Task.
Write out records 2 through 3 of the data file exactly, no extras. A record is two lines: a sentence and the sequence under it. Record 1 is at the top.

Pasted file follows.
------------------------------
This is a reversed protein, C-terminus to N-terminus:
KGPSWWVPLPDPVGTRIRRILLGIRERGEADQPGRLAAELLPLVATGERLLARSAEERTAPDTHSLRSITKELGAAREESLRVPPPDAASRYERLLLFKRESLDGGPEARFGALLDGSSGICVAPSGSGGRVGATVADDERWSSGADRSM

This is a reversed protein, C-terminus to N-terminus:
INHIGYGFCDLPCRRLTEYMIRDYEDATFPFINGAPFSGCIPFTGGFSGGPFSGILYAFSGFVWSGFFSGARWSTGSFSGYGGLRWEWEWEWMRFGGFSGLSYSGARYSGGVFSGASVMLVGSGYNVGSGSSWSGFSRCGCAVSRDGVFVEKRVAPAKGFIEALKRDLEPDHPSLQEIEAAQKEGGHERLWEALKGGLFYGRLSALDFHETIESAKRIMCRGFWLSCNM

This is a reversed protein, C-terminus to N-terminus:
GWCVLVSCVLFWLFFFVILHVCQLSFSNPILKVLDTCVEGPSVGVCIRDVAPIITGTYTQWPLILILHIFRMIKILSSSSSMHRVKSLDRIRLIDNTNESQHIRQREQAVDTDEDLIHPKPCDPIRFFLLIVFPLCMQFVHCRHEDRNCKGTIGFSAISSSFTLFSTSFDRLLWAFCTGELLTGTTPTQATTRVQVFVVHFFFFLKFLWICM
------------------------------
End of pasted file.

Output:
This is a reversed protein, C-terminus to N-terminus:
INHIGYGFCDLPCRRLTEYMIRDYEDATFPFINGAPFSGCIPFTGGFSGGPFSGILYAFSGFVWSGFFSGARWSTGSFSGYGGLRWEWEWEWMRFGGFSGLSYSGARYSGGVFSGASVMLVGSGYNVGSGSSWSGFSRCGCAVSRDGVFVEKRVAPAKGFIEALKRDLEPDHPSLQEIEAAQKEGGHERLWEALKGGLFYGRLSALDFHETIESAKRIMCRGFWLSCNM

This is a reversed protein, C-terminus to N-terminus:
GWCVLVSCVLFWLFFFVILHVCQLSFSNPILKVLDTCVEGPSVGVCIRDVAPIITGTYTQWPLILILHIFRMIKILSSSSSMHRVKSLDRIRLIDNTNESQHIRQREQAVDTDEDLIHPKPCDPIRFFLLIVFPLCMQFVHCRHEDRNCKGTIGFSAISSSFTLFSTSFDRLLWAFCTGELLTGTTPTQATTRVQVFVVHFFFFLKFLWICM